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Tuesday, October 29, 2013

Beyond the Book: Jack-o-Lanterns

Greetings! It is I, Prince Alan, hero of Madame Cantrell's fascinating novel The Enchanted. Recently, Princess Morgane and I visited with Madame Cantrell who made us welcome and served some delicious refreshments to us. As we were leaving her home, we saw a strange object sitting on her neighbor's porch. It looked like a pumpkin, but it was like no pumpkin I have ever seen before. It had an evil face carved into its side, and it glowed from within as if a fire burned inside it. I drew my sword to destroy the dreadful thing, but Madame Cantrell begged me not to. She explained that it was a jack-o-lantern and that it was only a regular pumpkin which had been carved into a fantastical shape. The fire that Princess Morgane and I saw was nothing more than a candle. Madame Cantrell explained the origin of this custom.

Long ago a people called Celts lived in present day Ireland. These people tell the story of Stingy Jack who invited the devil to have a drink with him. When they finished, Stingy Jack lived up to his name and begged the devil to turn himself into a coin to pay for their drinks. The devil did so, and Jack decided to keep the money. He put it in his pocket next to a silver cross which prevented the devil from changing back. Stingy Jack eventually promised to free the devil provided the devil would leave him alone for one year and not claim his soul if he should die.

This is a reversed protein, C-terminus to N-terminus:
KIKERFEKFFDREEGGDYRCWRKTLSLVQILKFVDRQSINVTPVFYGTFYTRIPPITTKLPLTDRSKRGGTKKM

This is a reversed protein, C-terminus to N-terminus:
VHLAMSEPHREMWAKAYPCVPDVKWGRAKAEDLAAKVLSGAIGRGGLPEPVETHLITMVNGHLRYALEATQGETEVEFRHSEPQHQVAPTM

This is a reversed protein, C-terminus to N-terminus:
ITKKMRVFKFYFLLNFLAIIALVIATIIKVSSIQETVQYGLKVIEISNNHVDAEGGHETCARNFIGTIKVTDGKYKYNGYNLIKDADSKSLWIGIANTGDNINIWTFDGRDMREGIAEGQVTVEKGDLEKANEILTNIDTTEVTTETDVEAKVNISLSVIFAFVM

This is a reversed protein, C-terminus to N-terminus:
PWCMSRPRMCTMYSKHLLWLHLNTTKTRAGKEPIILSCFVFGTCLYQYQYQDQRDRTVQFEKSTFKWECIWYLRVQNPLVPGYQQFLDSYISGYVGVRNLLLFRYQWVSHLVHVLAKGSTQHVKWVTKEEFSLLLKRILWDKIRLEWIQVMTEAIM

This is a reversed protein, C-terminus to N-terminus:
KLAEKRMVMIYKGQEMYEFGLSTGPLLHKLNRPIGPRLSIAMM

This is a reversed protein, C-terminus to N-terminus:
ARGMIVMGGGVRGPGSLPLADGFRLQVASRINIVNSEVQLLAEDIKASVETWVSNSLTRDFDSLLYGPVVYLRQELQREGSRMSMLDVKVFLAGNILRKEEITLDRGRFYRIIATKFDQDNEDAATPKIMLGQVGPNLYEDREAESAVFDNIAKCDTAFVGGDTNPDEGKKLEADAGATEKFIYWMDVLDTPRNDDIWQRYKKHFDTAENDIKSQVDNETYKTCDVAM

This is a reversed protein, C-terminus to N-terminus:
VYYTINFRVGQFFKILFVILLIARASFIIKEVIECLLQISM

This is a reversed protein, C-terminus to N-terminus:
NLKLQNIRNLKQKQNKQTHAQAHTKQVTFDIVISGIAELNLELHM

The next year Stingy Jack persuaded the devil to climb a tree to pick a piece of fruit, but when the devil went up the tree, Jack carved a cross on the tree so the devil couldn't come down. Jack said he would remove the cross if the devil would leave him alone for ten years. The devil finally agreed.

Jack soon died and found that God had no use for such a one and wouldn't allow him into Heaven. The devil kept his promise and wouldn't allow Jack into Hell. The devil sent Jack out into the dark with only one coal to light his way. Jack put the coal into a turnip and wandered through the world. People called him Jack of the Lantern which morphed into jack-o-lantern.

People began to carve scary faces into turnips or potatoes and put them onto their window sills to frighten Jack and other evil spirits away. Eventually, this tale spread to Madame Cantrell's homeland, but there they use pumpkins for their jack-o-lanterns, not turnips.

Princess Morgane does not like these jack-o-lanterns, but my father the king is going to make some and see if he can frighten any of his nobles. (Sigh)  

Picture credit: By huk_flickr (originally posted to Flickr as pumpkin pie) [CC-BY-2.0 (http://creativecommons.org/licenses/by/2.0)], via Wikimedia Commons

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